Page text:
Mohnish and Suchitra are great friends as children, and both go to school together. Suchitra, a disciplined child, and Mohnish, a naughty child, are almost inseparables. One day, Suchitra gives Mohnish her homework book so as to save him from teacher’s punishment, but ultimately ends up getting punished herself. Mohnish, unable to bear Suchitra getting punished, takes a much undesired drastic step. That ill-fateful incident separates Mohnish from Suchitra. Later on Suchitra is sent abroad by her father who is in Police department. Years fly by. The backdrop changes to Udaipur from Jodhpur, where prince Karan (Anuj Choudhary) is eagerly waiting for Suchitra to return from abroad so that he can propose her and announce his marriage plans to her. Mohnish, who is now known as Adil Mirza is the one who is taking care of horses in the stable. Unaware of Adil’s actual identity, Suchitra’s and Adil’s paths cross.
Although the folklore is familiar to us, it is interesting to watch, how the parallels are drawn between Adil-Suchitra and Mirza-Sahiban’s stories. How does Suchitra come to know regarding Adil’s actual identity ? How Adil reacts when he sees Suchitra along with Karan ? What happens when Suchitra’s father, Prince Karan’s father, and in fact Karan react when they come to know regarding Adil and Suchitra ? Is the fate of Adil and Suchitra the same as that of Mirza-Sahiban ?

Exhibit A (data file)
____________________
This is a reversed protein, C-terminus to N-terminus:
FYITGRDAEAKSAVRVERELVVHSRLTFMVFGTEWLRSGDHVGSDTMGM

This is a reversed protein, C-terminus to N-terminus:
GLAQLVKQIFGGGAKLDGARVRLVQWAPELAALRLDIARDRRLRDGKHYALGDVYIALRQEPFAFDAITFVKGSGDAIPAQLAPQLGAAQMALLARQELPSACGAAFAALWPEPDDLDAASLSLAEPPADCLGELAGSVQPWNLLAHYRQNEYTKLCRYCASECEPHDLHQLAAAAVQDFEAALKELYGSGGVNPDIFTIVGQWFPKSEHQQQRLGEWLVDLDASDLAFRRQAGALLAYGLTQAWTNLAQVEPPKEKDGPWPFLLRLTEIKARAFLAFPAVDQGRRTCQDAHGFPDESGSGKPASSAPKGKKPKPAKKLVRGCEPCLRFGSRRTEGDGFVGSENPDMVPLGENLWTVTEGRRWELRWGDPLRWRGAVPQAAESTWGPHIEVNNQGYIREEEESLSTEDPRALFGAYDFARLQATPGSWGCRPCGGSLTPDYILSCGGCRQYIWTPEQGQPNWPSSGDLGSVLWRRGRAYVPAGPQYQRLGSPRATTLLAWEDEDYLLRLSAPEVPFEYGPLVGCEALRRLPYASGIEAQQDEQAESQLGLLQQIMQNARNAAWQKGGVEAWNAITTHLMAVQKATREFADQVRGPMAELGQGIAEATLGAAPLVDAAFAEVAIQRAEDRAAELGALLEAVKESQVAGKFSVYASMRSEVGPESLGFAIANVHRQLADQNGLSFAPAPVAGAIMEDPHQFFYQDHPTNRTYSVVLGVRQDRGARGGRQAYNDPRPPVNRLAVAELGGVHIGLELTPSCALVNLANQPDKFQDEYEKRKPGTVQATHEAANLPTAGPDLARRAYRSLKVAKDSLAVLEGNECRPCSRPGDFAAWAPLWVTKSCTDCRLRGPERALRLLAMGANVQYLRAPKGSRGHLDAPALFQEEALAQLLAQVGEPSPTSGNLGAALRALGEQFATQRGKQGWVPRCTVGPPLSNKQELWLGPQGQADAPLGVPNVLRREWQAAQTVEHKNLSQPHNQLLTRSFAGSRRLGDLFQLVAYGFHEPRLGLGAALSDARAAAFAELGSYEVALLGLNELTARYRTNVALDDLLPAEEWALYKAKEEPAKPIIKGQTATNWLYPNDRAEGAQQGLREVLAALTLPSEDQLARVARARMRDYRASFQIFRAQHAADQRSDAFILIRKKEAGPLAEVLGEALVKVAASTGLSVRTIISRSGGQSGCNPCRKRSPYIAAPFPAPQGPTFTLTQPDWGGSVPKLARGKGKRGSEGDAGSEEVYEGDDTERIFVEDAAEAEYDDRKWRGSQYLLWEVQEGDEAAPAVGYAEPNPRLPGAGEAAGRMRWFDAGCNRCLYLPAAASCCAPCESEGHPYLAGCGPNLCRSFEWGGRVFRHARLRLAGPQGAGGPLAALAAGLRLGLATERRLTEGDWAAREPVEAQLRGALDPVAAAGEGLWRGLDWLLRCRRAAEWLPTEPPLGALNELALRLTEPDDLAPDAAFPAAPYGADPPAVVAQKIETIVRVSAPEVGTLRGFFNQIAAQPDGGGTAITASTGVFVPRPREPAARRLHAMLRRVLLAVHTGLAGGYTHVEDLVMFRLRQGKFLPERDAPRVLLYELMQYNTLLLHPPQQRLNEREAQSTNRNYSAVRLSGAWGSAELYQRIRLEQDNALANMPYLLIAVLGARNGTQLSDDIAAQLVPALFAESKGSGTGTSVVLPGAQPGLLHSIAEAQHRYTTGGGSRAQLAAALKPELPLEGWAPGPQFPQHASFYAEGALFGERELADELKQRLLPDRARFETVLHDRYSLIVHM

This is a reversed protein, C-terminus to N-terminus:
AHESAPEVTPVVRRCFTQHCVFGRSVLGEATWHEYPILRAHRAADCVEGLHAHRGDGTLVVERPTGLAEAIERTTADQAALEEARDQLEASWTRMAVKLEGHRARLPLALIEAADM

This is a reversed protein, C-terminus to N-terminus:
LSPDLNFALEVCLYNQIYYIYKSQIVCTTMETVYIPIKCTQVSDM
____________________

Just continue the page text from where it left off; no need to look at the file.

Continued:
The film had tremendous potential. In fact, the lyrical way of storytelling by blending two timelines that of Mirza-Sahiban and Mohnish/Adil –Suchitra’s stories with songs also is brilliant. But, efforts are not taken to show / justify the love story or strong bond between Adil-Suchitra. Strong ties of love in a relationship, where the protagonists separated decades back, is not developed. It doesn’t touch one’s heart.
Harshvardhan, Saiyami and Anuj are very good, but the lack of intensity in the script brings their intensity quotient down. Anjali Patil as Zeenat is also noticeable. Om Puri’s presence is left incomplete on screen. Art Malik (A British Actor) and KK Raina who essayed Suchitra and Karan’s father respectively are also good.